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BIOLOGY AND BIOMEDICAL SCIENCES (L41)  (Dept. Info)Arts & Sciences  (Policies)SP2023

L41 BIOL 1772Special Topics in Biology: Plant-Microbe Interactions1.0 Unit
Description:This is a research-based laboratory course offered by Dr. Barbara Kunkel in the Biology Department. The small class size and laboratory setting of the course is intended to foster development of student-professor mentoring relationships. Time commitment (weekly): 2 hours in lab, 1 hour of discussion (1 unit, P/F). Class size: 4 students Prerequisite: Permission of Instructor Research Question. Microbial organisms play very important roles in the lives of plants and animals. For example, in nature as well as in agricultural settings, the communities of microorganisms that grow near or on plants influence the growth and overall health of these plants. These plant-associated microbial communities are highly complex, and are comprised of thousands of different species, including bacteria and fungi. However, neither the role of individual microbial species within the larger microbial community, nor how such a community is beneficial to plants, is well understood. Each year the students in Bio1771 explore a different topic related to interactions between plants and their associated microbes. During the 2020/2021 academic year our research will focus on virulence mechanisms used by the plant pathogen Pseudomonas syringae to promote disease in plants. Recent research in the Kunkel lab has revealed that the plant hormone auxin promotes disease development in interactions between P. syringae strain PtoDC3000 and one of its host, Arabidopsis thaliana, a weedy plant in the mustard family. Auxin acts through at least two different mechanisms to promote disease, including 1) suppressing defense responses in the plant and 2) regulating gene expression in the pathogen. We will investigate this second activity by screening for and characterizing PtoDC3000 mutants that do not properly respond to auxin. Students will spend two hours per week in lab carrying out bacteriological and molecular biology experiments. Over the course of the semester, students will be exposed to a variety of fundamental topics in biology, including: bacteriology, plant growth and development, pathogenic plant-microbe interactions, and key concepts in genetics, molecular biology and biochemistry. The students will also meet with Dr. Kunkel for one hour per week to discuss a variety of topics chosen to explore: i) basic concepts in chemistry, biochemistry and molecular biology, ii) learning and study strategies, and iii) other topics related to thriving at WUSTL. This is a cotinumation of Bio1771, 0nly students enrolled in Bio1771 during Fall are permitted to enroll in this course.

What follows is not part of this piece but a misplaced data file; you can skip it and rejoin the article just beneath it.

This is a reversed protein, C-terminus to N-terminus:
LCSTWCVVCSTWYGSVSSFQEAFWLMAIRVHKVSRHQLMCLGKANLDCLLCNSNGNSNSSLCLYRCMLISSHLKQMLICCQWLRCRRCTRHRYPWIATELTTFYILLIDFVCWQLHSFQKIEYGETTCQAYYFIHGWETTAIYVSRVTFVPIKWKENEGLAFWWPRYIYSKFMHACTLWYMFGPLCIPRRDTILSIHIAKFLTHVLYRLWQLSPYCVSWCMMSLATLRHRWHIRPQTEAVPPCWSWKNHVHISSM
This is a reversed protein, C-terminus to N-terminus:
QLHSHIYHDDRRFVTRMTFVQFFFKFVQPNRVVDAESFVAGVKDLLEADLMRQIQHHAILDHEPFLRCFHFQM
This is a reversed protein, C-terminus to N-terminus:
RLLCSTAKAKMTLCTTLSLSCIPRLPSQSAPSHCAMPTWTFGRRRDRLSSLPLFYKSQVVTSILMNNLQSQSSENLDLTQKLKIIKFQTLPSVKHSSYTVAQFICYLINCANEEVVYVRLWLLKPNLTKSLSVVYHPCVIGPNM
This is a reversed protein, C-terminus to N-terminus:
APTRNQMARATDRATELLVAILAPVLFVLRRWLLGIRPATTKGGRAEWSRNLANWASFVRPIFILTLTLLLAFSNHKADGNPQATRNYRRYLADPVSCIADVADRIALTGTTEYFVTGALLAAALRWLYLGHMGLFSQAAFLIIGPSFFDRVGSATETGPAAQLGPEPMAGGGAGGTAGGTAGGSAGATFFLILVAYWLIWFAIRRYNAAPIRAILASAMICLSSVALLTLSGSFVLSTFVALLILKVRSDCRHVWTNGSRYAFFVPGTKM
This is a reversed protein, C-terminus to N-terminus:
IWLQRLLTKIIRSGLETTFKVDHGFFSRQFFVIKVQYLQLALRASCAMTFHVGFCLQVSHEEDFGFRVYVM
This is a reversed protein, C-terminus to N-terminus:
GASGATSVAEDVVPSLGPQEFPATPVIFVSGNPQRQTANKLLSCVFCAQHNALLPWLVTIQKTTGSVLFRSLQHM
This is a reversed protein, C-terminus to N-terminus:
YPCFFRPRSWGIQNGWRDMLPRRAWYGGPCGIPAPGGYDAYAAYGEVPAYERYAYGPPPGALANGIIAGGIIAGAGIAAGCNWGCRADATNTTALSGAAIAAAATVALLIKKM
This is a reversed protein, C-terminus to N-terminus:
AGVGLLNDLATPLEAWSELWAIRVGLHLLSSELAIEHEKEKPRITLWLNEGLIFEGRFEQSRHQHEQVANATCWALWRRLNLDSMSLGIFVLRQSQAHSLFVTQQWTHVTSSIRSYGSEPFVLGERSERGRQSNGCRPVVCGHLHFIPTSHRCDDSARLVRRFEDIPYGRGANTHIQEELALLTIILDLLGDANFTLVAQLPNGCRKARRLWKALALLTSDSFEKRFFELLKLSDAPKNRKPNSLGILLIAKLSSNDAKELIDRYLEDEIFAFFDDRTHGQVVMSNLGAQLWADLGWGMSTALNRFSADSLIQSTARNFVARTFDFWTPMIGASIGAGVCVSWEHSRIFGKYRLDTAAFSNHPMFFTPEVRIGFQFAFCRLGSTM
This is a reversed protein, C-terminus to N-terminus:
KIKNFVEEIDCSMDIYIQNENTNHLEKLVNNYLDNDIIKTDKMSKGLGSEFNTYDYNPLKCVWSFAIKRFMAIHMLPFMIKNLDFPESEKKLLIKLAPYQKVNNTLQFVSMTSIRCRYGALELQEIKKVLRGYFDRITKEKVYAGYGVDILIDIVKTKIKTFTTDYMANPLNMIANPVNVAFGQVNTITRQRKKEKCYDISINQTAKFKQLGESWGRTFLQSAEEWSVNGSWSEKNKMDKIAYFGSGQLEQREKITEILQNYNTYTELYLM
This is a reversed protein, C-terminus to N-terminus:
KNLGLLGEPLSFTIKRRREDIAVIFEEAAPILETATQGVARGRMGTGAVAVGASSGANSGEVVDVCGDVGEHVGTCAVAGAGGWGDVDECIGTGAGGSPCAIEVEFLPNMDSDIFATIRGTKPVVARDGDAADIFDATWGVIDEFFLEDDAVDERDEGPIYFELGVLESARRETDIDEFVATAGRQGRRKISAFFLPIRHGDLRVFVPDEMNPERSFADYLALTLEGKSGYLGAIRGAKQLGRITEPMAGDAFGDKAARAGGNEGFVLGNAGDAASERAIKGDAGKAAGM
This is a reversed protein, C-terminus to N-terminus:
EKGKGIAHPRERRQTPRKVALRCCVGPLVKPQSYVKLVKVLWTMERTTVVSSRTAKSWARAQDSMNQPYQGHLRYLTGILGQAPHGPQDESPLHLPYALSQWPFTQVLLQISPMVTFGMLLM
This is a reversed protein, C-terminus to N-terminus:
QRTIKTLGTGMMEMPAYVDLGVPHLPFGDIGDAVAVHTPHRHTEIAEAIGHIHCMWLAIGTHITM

Attributes:
Instruction Type:Independent study, tutorial, or other Grade Options:P Fees:
Course Type:HomeSame As:N/AFrequency:Annually / History
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Home/Ident

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Q=ME Q (Medical School)

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